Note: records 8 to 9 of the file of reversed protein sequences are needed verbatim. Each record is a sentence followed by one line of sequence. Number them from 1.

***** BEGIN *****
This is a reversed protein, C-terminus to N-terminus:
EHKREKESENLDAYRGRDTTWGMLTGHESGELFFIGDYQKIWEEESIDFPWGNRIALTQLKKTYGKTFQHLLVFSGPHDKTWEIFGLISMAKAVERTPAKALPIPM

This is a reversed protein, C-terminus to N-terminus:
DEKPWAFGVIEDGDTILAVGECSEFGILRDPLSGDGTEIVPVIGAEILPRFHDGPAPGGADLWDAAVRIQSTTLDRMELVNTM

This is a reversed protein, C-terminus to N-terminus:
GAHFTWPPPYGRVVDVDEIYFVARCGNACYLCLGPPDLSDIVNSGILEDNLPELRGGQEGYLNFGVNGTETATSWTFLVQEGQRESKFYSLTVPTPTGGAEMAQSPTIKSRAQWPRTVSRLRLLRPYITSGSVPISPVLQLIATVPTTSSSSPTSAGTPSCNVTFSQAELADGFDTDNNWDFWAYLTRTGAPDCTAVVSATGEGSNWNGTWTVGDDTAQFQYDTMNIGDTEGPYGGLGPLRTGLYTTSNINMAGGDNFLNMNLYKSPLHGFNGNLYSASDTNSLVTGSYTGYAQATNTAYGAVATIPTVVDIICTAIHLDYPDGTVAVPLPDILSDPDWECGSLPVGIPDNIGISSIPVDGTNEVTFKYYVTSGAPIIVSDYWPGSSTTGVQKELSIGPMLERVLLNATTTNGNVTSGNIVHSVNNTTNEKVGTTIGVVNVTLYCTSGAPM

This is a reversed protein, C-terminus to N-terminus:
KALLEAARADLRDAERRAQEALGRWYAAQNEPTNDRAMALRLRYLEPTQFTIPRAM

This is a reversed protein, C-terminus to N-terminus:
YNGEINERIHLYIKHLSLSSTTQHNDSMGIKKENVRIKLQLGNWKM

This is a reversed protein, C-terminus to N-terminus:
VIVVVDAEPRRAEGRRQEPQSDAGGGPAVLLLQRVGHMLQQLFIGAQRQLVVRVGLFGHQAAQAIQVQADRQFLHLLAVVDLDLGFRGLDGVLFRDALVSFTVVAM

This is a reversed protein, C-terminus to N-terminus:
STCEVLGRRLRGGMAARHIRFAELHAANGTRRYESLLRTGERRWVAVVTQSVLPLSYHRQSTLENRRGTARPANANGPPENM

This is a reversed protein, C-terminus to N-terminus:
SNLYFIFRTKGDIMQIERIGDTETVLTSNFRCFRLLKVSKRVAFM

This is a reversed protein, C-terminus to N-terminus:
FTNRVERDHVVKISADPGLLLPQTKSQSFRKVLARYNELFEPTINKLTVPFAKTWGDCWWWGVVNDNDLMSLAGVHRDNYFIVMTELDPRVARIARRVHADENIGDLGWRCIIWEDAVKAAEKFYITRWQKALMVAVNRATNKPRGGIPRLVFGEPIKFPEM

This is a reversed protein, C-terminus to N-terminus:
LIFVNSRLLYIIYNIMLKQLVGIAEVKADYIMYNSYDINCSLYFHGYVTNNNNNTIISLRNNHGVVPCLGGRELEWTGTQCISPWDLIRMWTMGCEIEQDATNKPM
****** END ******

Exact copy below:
This is a reversed protein, C-terminus to N-terminus:
SNLYFIFRTKGDIMQIERIGDTETVLTSNFRCFRLLKVSKRVAFM

This is a reversed protein, C-terminus to N-terminus:
FTNRVERDHVVKISADPGLLLPQTKSQSFRKVLARYNELFEPTINKLTVPFAKTWGDCWWWGVVNDNDLMSLAGVHRDNYFIVMTELDPRVARIARRVHADENIGDLGWRCIIWEDAVKAAEKFYITRWQKALMVAVNRATNKPRGGIPRLVFGEPIKFPEM